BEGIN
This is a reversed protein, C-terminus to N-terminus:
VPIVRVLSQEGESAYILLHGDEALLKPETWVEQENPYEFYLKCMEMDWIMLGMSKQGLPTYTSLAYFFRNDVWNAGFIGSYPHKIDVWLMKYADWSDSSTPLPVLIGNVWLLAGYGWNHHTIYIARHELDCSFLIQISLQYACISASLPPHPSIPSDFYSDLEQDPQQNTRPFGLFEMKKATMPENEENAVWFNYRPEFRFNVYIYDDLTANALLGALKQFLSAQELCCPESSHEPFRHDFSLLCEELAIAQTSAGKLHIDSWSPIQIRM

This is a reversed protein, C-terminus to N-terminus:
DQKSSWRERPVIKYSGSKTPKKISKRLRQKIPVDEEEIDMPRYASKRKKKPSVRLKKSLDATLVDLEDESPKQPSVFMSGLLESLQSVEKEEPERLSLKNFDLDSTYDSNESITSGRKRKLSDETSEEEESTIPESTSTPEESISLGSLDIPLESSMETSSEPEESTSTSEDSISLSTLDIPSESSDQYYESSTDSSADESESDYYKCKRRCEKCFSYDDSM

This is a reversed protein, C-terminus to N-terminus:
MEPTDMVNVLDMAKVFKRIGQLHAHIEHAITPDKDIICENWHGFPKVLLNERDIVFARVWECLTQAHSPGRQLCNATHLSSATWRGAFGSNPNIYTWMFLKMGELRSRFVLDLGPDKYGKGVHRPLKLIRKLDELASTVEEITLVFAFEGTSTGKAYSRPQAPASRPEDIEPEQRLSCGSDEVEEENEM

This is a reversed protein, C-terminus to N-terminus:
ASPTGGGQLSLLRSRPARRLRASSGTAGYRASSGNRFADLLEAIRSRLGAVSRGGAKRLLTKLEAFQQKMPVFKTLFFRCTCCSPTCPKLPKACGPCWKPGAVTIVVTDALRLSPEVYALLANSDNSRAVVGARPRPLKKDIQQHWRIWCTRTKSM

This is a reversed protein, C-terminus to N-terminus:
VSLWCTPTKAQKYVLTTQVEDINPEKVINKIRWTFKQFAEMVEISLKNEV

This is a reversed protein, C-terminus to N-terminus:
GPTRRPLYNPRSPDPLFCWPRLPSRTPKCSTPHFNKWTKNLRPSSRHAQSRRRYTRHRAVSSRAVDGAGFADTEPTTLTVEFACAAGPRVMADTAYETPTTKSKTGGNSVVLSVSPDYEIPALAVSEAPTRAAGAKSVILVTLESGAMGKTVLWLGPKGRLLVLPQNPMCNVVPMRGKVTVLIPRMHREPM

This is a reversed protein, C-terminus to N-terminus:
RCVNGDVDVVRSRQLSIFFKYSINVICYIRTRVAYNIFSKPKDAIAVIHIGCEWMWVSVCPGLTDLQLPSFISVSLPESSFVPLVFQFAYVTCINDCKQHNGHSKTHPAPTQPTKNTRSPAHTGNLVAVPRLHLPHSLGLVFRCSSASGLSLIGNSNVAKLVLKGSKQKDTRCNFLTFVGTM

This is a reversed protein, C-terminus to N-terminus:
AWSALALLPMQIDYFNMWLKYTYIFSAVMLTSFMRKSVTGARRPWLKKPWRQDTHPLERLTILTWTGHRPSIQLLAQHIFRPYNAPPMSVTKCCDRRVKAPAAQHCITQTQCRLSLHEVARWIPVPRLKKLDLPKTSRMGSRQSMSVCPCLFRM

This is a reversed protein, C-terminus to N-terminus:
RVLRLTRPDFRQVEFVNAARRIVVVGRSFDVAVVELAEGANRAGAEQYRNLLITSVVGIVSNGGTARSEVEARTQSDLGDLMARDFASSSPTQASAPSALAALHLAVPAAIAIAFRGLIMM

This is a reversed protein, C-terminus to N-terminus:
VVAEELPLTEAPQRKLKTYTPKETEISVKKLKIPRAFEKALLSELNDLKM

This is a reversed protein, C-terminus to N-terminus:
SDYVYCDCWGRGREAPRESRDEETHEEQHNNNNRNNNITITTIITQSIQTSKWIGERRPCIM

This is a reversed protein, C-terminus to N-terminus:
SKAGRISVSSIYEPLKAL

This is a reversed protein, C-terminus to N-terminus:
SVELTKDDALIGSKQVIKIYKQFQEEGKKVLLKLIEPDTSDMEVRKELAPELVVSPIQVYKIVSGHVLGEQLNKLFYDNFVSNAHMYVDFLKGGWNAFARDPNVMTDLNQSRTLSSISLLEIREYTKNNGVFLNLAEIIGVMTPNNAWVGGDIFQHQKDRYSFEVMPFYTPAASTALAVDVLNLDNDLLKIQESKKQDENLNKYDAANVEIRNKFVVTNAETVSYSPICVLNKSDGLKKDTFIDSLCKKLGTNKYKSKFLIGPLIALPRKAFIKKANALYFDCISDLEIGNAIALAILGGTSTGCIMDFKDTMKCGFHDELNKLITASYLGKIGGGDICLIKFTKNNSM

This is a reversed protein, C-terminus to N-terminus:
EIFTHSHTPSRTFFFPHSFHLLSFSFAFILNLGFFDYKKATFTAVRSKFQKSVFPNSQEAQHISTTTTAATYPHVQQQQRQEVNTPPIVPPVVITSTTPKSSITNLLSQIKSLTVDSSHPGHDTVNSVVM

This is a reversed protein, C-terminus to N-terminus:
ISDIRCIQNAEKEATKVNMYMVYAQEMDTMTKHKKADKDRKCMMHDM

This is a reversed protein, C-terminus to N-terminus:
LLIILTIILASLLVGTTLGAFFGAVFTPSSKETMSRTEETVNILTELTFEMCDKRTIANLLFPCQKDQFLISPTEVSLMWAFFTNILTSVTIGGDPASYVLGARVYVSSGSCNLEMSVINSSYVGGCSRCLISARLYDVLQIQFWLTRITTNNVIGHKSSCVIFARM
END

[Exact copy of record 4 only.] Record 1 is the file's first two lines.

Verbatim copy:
This is a reversed protein, C-terminus to N-terminus:
ASPTGGGQLSLLRSRPARRLRASSGTAGYRASSGNRFADLLEAIRSRLGAVSRGGAKRLLTKLEAFQQKMPVFKTLFFRCTCCSPTCPKLPKACGPCWKPGAVTIVVTDALRLSPEVYALLANSDNSRAVVGARPRPLKKDIQQHWRIWCTRTKSM